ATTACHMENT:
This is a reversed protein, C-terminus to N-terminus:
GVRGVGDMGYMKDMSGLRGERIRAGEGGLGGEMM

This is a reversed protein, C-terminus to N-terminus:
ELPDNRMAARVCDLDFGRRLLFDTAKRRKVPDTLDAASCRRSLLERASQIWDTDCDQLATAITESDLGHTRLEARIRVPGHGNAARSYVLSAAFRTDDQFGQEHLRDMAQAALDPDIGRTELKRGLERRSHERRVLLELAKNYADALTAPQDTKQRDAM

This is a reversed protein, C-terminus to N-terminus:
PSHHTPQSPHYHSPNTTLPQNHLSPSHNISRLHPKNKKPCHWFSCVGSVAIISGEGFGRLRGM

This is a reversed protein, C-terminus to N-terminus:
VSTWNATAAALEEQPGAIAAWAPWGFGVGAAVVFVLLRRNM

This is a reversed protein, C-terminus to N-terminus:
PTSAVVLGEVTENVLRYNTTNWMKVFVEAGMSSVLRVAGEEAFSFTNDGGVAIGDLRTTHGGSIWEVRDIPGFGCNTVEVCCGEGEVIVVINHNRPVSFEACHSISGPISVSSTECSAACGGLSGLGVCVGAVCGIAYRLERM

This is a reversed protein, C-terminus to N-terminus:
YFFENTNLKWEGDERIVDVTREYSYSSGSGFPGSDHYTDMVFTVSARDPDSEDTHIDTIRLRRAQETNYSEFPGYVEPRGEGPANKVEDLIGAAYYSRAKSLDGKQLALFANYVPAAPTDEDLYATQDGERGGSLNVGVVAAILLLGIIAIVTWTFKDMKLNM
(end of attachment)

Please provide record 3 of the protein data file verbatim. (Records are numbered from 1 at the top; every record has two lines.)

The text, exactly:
This is a reversed protein, C-terminus to N-terminus:
PSHHTPQSPHYHSPNTTLPQNHLSPSHNISRLHPKNKKPCHWFSCVGSVAIISGEGFGRLRGM